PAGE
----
Science alert in the kitchen!

September 3, 2016

Mystery photo. Read on, and see what it is.

Mystery photo. Read on, and see what it is.

We have experimentation going on.

We have not gotten as much done today as we’d planned, but we have some projects under way that involve fermentation. And we’ve spent a lot more time running around, doing things like getting the propane bottle filled, making a quick run to the bank (since it’s closed on Monday), going to the farmers’ market, and stopping by WalMart to pick up stuff I bought yesterday but forgot and left at the checkout counter (apparently didn’t get all my bags, so I bought it again) and Kroger to pick up frozen toasted ravioli for Child A, who loves the stuff.

So the housecleaning will wait (housecleaning will ALWAYS wait!), but I did get the two things started I wanted to start. Well, actually three, as I’ve got a batch of yeast bread rising that’ll make a loaf for sandwiches and toast, and some rolls for tomorrow. About to start brining the chicken, which will go on the smoker early tomorrow morning about as soon as I get up. Going to put some beans on to soak before I go to bed tonight, pressure cook them tomorrow, then drain some of the liquid and put them back in the Instant Pot to make baked beans. Mac and cheese and some potato salad and a sliced tomato will just about finish things off. I might get ambitious and make a pie; I might not.

But back to the fermentation.

Up top, we have mango pickles. Now, I love a mango. I’m real fond of a pickle. I’m just intrigued at the prospect of a mango pickle, or was when another poster detailed making them on eGullet. So I decided I would try it.

Green mangoes, and one ripe one.

Green mangoes, and one ripe one.

He specified to get the greenest mangoes you can find, and I found a couple that had no red showing on them anywhere. (Along with one that did, because I want to make some pineapple mango salsa.) One then gives them a salt-water soak for 24 hours, followed by allowing them to ferment in a simple syrup for five to seven days. Mine are, obviously, in the salt-water-soak stage.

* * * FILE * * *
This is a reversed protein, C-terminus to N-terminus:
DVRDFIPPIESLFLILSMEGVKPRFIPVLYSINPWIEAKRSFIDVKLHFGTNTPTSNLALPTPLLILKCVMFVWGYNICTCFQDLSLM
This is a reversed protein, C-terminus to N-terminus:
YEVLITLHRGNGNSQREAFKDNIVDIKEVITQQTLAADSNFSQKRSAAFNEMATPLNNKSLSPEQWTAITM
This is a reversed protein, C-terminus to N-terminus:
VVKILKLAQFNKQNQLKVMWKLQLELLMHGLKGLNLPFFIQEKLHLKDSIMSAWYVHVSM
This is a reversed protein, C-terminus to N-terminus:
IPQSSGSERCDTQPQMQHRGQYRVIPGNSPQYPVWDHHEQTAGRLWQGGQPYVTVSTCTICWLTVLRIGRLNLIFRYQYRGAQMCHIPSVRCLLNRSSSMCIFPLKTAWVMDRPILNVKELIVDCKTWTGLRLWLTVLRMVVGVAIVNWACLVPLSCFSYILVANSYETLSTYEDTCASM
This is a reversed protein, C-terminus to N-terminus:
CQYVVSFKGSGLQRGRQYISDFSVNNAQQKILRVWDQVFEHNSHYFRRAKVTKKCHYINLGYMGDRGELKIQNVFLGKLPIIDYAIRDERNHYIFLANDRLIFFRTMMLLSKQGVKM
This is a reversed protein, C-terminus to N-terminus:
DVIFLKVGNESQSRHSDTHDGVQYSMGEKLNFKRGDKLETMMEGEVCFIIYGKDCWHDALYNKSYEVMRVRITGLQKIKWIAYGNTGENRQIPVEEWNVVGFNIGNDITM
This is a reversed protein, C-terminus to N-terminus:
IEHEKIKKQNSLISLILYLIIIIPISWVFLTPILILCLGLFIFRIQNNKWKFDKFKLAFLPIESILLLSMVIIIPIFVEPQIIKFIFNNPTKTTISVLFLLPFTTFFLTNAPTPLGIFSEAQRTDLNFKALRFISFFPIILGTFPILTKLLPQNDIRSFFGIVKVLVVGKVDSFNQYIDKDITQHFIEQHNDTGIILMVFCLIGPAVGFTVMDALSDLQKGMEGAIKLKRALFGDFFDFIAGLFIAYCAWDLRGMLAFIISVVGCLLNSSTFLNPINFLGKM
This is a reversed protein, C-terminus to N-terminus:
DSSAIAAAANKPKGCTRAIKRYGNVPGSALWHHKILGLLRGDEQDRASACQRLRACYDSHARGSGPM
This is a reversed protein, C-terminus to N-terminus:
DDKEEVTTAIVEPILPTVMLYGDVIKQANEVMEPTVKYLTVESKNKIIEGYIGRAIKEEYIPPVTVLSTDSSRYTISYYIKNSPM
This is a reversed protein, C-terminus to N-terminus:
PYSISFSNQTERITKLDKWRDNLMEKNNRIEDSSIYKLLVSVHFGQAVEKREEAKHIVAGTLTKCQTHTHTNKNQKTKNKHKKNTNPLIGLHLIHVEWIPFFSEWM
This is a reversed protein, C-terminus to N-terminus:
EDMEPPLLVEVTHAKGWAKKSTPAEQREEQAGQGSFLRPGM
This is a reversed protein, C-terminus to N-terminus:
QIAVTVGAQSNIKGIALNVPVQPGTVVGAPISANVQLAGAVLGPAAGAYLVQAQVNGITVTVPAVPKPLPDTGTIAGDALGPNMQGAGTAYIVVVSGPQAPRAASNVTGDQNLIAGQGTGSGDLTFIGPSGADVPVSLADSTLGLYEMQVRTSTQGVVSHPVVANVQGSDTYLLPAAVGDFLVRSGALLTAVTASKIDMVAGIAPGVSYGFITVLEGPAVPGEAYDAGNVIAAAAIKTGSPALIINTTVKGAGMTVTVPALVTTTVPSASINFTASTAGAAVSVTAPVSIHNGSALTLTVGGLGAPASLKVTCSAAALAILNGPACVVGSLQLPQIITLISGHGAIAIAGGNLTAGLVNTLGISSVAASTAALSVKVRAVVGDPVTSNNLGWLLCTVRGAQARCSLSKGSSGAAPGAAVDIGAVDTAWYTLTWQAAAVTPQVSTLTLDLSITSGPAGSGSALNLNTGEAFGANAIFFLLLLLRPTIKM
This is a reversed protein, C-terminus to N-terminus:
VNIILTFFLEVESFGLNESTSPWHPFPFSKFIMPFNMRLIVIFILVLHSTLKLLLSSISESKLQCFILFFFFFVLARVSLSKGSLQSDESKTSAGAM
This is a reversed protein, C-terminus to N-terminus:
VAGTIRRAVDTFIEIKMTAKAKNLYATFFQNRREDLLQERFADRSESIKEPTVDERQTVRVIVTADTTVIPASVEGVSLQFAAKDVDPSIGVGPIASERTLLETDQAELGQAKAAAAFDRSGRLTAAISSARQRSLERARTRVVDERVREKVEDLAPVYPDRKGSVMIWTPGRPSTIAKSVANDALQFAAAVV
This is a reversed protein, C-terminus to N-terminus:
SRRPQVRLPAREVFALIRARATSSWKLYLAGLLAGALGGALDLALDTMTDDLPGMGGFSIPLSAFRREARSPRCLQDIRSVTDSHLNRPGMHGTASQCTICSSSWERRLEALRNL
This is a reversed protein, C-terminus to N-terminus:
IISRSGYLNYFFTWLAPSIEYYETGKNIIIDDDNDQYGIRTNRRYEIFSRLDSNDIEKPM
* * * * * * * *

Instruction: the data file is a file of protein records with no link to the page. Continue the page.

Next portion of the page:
This, in general, intrigues me. It can’t be for anything but to impart the salty flavor, because don’t get any lacto-fermentation going in a salt soak for a good week or 10 days. But OK. The real fermentation will take place, much like in winemaking, in the sugar syrup; you’re just adding sugar to the natural sugar in the mango.

He says they’re crunchy and salty-sour-sweet. That all sounds good. There are no spices, beyond the sugar and salt, involved. Something in me wants to spice the sugar syrup, but I’ll stick to this guy’s directions.

Meanwhile, on the other counter, we have this:

Sourdough seed culture, or barm. Origin of "barmy," maybe?

Sourdough seed culture, or barm. Origin of “barmy,” maybe?

This is a seed culture for sourdough. I love sourdough bread, but have never made it, and I’ve gotten a notion I want to. S0, out comes the Breadmaker’s Apprentice, which details the process. One starts with the seed culture, or “barm,” a four-day process which starts with dark rye flour and pineapple juice. I didn’t want to buy a big ol’ can of pineapple juice, so I bought a couple of cans of tidbits and drained the juice off one of them. Tomorrow it gets fed with plain flour and more pineapple juice; the next two days, with flour and water.

Then you add other stuff and make a sourdough starter out of it. After another couple of days, you can use the starter and make bread, so I should be able to do that by next weekend.

Which is why I have bread proofing right now for tomorrow.

And I still have kraut brewing away, which is on Week 3 and should be ready about next Friday, when I’ll take it out and can it.

If I go to fermenting anything else in this kitchen, you ‘n y’mama ‘n ’em may have to call the feds in on me.




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